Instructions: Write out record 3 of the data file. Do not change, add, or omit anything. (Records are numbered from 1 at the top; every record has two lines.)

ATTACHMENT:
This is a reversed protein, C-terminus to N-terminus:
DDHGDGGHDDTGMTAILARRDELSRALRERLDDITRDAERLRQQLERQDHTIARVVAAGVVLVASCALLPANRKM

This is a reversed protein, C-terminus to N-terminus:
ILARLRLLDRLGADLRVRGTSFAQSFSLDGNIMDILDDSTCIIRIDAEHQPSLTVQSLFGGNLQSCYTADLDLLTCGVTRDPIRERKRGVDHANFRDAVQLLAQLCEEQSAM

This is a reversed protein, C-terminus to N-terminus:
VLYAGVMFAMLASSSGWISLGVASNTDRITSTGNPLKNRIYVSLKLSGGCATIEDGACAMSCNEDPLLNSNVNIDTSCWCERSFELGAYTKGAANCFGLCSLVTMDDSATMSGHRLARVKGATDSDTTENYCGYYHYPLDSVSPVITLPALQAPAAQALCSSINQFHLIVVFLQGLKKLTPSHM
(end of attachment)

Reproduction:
This is a reversed protein, C-terminus to N-terminus:
VLYAGVMFAMLASSSGWISLGVASNTDRITSTGNPLKNRIYVSLKLSGGCATIEDGACAMSCNEDPLLNSNVNIDTSCWCERSFELGAYTKGAANCFGLCSLVTMDDSATMSGHRLARVKGATDSDTTENYCGYYHYPLDSVSPVITLPALQAPAAQALCSSINQFHLIVVFLQGLKKLTPSHM